JIAN NDUNG’U: A Tale of Courage

Jian Ndung’u still recalls with a shudder how he narrowly escaped death on August 21 last year.

“It was 6am. I was lying on the ground in Nairobi’s Zimmerman Estate, a few metres from the gate of a Presbyterian Church. I was surrounded by the mob that had beaten me nearly unconscious and put a tyre around my neck. In my subconscious state, I felt the warmth of petrol being poured over my body and heard a  man ask for a matchbox,” he recalls.

But a voice spoke to him, telling him he would not die.

“The voice told me, ‘Do not fear, for I am with you. I will not let these people kill you. I have great plans for you and you will live to tell this story as a testimony to the greatness of your God,’” Ndung’u narrates, tears streaming down his cheeks at the memory.

He doubted the voice, considering that anytime now, a flaming matchstick would end his life.

“But when God is in control, never question his timing. I heard a woman warning the mob that if they killed me she would strip naked and anyone who dared look at her would be cursed,” he says.

The threat by the elderly woman, whom he has never seen again, saved him.

“The scene cleared. She raised me up by the hand and declared, ‘You shall live!’”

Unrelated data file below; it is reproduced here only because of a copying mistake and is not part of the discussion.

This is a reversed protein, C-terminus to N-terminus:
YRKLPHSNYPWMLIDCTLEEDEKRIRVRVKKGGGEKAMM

“Thank you, God. I will never doubt your power. You have power even over death. Thank you for giving me a chance to live,” he recalls praying silently.

The woman took him to Kenyatta National Hospital Hospital, where he was admitted and discharged a week later after he had recovered.

Ndung’u is convinced that no human power could have delivered him from the horrifying experience.

Born on August 21, 1992, Ndung’u had a difficult childhood.

“My parents were poor and we lived in a slum in Githurai 45. I was the second born and lost my dad when I was three months old. My mum, Mary Mumbi, became both mother and father to us, yet she was jobless,” he says.

To support Ndung’u and his older brother, she would  wash clothes  for people in the neighbourhood.

“Washing clothes to raise Sh300 rent for our shack, feed, clothe and educate us was tough,” he recalls.

But Ms Mumbi was determined to ensure her sons got an education and approached school administrators in the area and offered to work for free, as long as they were allowed to attend classes.

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